The Legend of Zelda review


Getting older sucks. Nothing’s ever as good as it used to be, increasingly fewer people seem to be able to remember what the good ol’ days were like, and everything new is weird and scary. And when it comes to the incredibly rapid evolution that is modern gaming, I’m starting to feel like Cranky Kong (A single joystick, and a single button is all that’s needed to make good game play!). But it gives me pause to think that there was an entire ‘golden age’ of videogaming that came and went long before I was even born. Those who weren’t around at the time of release will never be able to fully appreciate the simple joys of 8-bit graphics, two buttons and a directional pad, and can only judge the historical worth of a game based on the legacy it leaves behind. But for a young, socially-awkward kid growing up with them, they represented whole new worlds to explore which depended on you to be their hero, filled with fantastic creatures to thwart and defend and beautiful princesses to rescue. Sigh. Those were the days.

Of course it’s all too easy to get starry-eyed on that trip down memory lane and nine times out of ten the games weren’t actually as good as you remember. For one thing your standards change as you get older since you’ve got another few decades’ worth of comparisons to consider when deciding where these golden oldies rate on the eternal scale. The Legend of Zelda, likewise, is a difficult game to review objectively because its worth depends entirely on what you value. Released in 1986 (shit, I thought I was old), its list of innovations is staggering and it’s widely considered to be the single greatest game of the 8-bit era. Naturally it’s aged pretty poorly, however, and while playable to an outsider it’s never going to live up to its time-locked glory. To be fair I think you have to consider both sides of the coin, so when I say that The Legend of Zelda is a great game I mean that it was great, and not that it’s a better way to spend a dozen hours than one of the infinitely more enjoyable games from this millennium. But to all those young graphics fiends and casual gamers out there who won’t get off my lawn long enough to care about the history of the medium, all I have to say is this: there’d be no Elder Scrolls, no Ōkamis, no Final Fantasies if it hadn’t been for a certain young Hylian in a green tunic.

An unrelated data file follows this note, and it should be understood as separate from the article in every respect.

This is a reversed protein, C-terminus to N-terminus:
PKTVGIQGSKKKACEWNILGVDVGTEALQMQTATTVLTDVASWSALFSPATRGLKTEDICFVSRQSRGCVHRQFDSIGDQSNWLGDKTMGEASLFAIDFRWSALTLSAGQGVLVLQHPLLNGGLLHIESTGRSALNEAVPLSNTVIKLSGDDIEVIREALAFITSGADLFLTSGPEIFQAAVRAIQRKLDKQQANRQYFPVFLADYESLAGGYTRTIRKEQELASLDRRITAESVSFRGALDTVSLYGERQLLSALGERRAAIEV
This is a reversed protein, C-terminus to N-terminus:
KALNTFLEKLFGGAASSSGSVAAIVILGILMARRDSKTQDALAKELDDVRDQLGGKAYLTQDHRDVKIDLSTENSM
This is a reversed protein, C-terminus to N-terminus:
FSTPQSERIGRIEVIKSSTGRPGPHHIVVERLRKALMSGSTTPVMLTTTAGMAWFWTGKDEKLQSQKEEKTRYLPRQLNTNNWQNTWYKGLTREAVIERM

As was typical of NES games, the story behind The Legend of Zelda is substandard – indeed nonexistent outside of a brief title screen explanation and a more lengthy instruction manual description that no-one ever bothered to read. You play as a little brown-and-green sprite named Link who, having rescued a besieged messenger, is tasked with collecting the eight pieces of a relic known as the Triforce in order to rescue the eponymous Princess Zelda from the clutches of the evil Ganon. It might read like a fairy tale, but it has almost no bearing on your immersion or motivation to progress through the game. Beyond a few NPCs who offer less-than-useful tips, there’s no dialogue or guide to remind you where you’re supposed to go or what you’re supposed to be doing. The ‘story’ is nothing more than a pretext for cutting, bombing and shooting your way through thousands of critters and exploring the comparatively enormous map that The Legend of Zelda has to offer.

Given the game’s legacy it may come as a surprise when I say that the gameplay is mediocre, even compared with its contemporaries. To be fair it’s difficult to make action engaging when you only have two buttons and a directional pad to work with, but it wasn’t great then and it’s truly awful now. From your top-down perspective you can move in two planes, poke your enemies with your sword using one button and use an item you’ve equipped from your inventory with the other. The inventory itself is frustrating to navigate since there’s no easy way to select the item that you want other than moving past every other item to get to it. This creates frustrating situations where you’re pausing every couple of seconds to change items, which breaks up the more complex battle sequences. Beyond that it’s a simple matter of occasionally exploiting a particular enemy’s weakness and dodging their attacks by moving out of the way. Link will even defend himself automatically from blockable projectiles so long as you’re facing in the right direction, so you don’t need to worry about anything other than stab, stab stabbing your enemies until they disappear. Out of sheer boredom you might occasionally want to change it up with a bomb or an arrow, but given that (a) you’ll need to discover these first and (b) you only have a finite number of them at a given time once you do, your ‘swordplay’ will make up the bulk of the action. It’s not satisfying and it isn’t enough to make the game enjoyable.